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Work from home set up caused spike in injuries

Photo: Spike in injuries caused by work-from-home
Makeshift work-from-home set-ups are being blamed for a spike in neck, shoulder and back injuries presenting to physiotherapists and chiropractors.

Working from the kitchen table or bench during the coronavirus pandemic has taken its toll on Australian necks, shoulders and backs.

Chiropractors across the country began noticing an increase in work-related injuries within two weeks of the start of the lockdown, Australian Chiropractors Association President Dr Anthony Coxon told AAP.

"In addition to the more common neck and shoulder complaints, we're certainly getting a lot of those repetitive strain type of injuries," he said.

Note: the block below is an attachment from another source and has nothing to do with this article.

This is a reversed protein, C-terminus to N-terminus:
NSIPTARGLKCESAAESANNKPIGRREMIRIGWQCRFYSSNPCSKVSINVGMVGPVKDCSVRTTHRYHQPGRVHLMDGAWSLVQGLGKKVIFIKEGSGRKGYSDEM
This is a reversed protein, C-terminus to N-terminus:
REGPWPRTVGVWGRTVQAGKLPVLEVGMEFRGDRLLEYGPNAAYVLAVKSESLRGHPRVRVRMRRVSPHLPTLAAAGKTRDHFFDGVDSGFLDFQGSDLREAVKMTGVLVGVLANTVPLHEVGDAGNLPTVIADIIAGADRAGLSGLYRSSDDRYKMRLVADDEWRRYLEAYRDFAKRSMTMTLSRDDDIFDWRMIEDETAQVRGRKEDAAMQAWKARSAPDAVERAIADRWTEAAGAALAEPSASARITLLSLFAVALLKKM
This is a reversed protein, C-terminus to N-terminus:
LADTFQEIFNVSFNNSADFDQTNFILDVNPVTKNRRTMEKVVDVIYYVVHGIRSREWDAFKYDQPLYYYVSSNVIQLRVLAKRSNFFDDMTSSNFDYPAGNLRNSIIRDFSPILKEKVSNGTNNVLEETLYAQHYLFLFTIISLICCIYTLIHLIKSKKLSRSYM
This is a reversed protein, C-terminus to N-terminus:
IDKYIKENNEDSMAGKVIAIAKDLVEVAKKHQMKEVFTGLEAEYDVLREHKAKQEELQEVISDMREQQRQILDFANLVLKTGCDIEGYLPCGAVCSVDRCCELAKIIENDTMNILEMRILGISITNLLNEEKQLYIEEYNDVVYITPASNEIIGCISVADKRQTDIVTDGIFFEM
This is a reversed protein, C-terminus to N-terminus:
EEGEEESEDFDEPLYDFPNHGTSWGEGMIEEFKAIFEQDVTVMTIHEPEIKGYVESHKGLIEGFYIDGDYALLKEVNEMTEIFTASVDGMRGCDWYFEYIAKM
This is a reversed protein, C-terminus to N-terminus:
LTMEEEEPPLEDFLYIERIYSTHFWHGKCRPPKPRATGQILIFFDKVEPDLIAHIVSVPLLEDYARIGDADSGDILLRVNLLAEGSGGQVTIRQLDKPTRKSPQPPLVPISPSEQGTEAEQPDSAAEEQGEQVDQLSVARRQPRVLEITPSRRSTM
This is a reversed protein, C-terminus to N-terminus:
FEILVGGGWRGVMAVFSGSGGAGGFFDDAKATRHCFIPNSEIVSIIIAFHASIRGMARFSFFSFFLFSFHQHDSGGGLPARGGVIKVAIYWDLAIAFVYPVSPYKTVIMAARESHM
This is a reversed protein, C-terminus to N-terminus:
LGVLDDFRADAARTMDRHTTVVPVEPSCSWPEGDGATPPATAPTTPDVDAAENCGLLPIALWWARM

One of two key problems is that people are often working from set-ups that strain their muscles.

Some people's well-meaning desk set-ups can actually be worse than working from bed or the couch, physiotherapist and workplace safety specialist David Hall says.

"The main challenge that people have when they're working on a computer is having their head poked forward like a turtle," he told AAP.

"At least in most situations when they're in bed or on the couch they tend to have their head back and supported."

"For every two and a half centimetres that your head goes forward past your shoulders, it doubles the strain of the muscles in the back of the neck," Dr Coxon added.

Having a supportive chair and a desk at a suitable height to avoid hunching your shoulders is critical, they say.

Dr Coxon also says the fact that people are sitting for longer is causing or exacerbating injuries.

"Sitting is now being called the new smoking.

"That's because sitting can not only cause spinal problems, but it's also an independent risk factor for type two diabetes, obesity, heart disease and even some types of cancer," he said.

"It's really critical that you get out of your chair often. At least every 30 minutes you should be having a quick walk and a little stretch to move the body."


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